Make Some Money (In This Business)

Jun 08, 1998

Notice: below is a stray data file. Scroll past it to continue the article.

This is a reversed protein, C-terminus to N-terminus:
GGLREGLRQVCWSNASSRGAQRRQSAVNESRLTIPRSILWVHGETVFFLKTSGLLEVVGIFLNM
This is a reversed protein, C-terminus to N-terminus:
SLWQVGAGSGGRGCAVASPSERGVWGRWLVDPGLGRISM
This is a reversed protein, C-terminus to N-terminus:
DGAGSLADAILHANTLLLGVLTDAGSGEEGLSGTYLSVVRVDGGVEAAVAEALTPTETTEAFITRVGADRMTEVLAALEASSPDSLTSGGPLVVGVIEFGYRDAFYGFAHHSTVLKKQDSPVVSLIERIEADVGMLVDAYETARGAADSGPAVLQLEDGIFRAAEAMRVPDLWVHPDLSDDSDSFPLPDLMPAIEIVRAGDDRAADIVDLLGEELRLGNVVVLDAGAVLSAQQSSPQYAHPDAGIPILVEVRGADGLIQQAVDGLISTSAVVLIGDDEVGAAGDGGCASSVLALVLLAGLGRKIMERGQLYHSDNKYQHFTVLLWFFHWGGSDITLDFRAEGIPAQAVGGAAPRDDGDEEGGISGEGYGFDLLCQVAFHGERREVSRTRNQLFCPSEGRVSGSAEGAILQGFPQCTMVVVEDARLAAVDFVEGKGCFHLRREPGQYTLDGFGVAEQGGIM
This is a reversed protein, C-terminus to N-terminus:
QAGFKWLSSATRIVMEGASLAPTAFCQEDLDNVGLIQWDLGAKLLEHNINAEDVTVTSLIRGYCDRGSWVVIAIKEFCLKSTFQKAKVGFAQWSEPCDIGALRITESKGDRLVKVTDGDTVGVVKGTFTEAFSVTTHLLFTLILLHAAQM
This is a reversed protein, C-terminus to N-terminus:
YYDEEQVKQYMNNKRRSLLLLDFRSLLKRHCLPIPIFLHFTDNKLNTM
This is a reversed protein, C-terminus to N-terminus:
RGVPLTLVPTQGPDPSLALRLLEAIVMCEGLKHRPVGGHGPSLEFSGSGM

It’s always interesting to me when I encounter people who don’t think you can get rich (that’s right, I said “rich”) in this business. But before we get started, please let me clarify. “Rich” to me means a net worth of at least $3 to $5 million (or more) and annual income over $300K. Sure, there’s little doubt that most architects, engineers, and scientists will not get rich. They’ll do O.K., they’ll at worst live middle class existences, and they will most likely get a lot of satisfaction from their work. Plus, they can feel good about what they are and how they spend their day. But why not do all that and still bring home a strong paycheck and provide for your retirement at the same time? Because you don’t know how, or because you don’t think it’s possible, or because you don’t think it’s worthwhile. It has to be one (or some combination) of these three. If you don’t know how, let me tell you. Commit to growing your business. Spend more money on marketing than your competitors, but do it in ways other than having high-priced staff make sales calls. Specialize in a market sector or sectors instead of being a generalist, so you can get better margins and have a higher hit rate. Do things that allow you the biggest spread between what they cost you and what you can charge. Build value in the firm by investing in computerized databases, recruiting, your staff, and marketing. Share financial performance data with everyone. Pay out a percentage of profits to all employees on a quarterly basis. Pay out stockholder bonuses or distributions monthly. Post utilization rates, by individual, and don’t tolerate unbillable line staff. Post PM performance data, including effective multiplier, budget to actual variance, and WIP write-offs, by individual PM. Every time someone (or someones) make a sale, send out an e-mail. Track backlog and take action if it starts to slip. Mark up reimbursables and subconsultants. Do more work on a fixed fee basis. Spend more management time on things that make you money versus those that lose. Control expenses for unbillable travel and training. Don’t waste money on anything that doesn’t make you money. If you don’t think it’s possible, let me educate you. I know of firms in this business that make $15 million in profit on $50 million in revenues. I know people in this business that make more than $1 million a year. I know people in this business that have 6-bedroom homes in Aspen. I know people in this business whose art collections are worth more than everything I own. I know of firms that make more than 30% profit each year, every year. There are plenty of people who do very well in this business. One important difference between them and everyone else is that they believe it’s possible. Without that, they would never have succeeded to the degree that they have. As they say, “it’s all up there (in your head).” If you don’t think it’s worthwhile, consider the fact that you choose what you will do to make the money as well as what you do with what you make. You don’t need to do anything illegal or unethical to be a financial success. You don’t need to work 80 hours a week if you can start to trust people. You don’t need to do things you don’t want to do or aren’t good at if you will spend the money to grow your business so you can then afford to hire some more folks who will do these things. And as far as what you do with your money, you may be perfectly comfortable living a modest lifestyle— heck, it works for Warren Buffet, and he’s a zillionaire. That’s O.K. But you could give it to your kids. Or a favorite charity. Or pay your people better. Or hire and train welfare mothers who want to get off of “the system.” Or start a scholarship in your name at your alma mater. Or buy your aging parents a new car. Or whatever else you want to do that isn’t selfish and helps people. You make the choices. So while you’re creating your art (in the form of buildings) as an architect, solving unbelievably complex traffic problems as a transportation engineer, planning a new city park as a landscape architect, reclaiming a polluted site as an environmental consultant, or building a business as a businessperson— all worthy endeavors— why not choose to be a financial success, too? You know how to do it, you can do it, and it will be good if you do it! Originally published 6/08/1998

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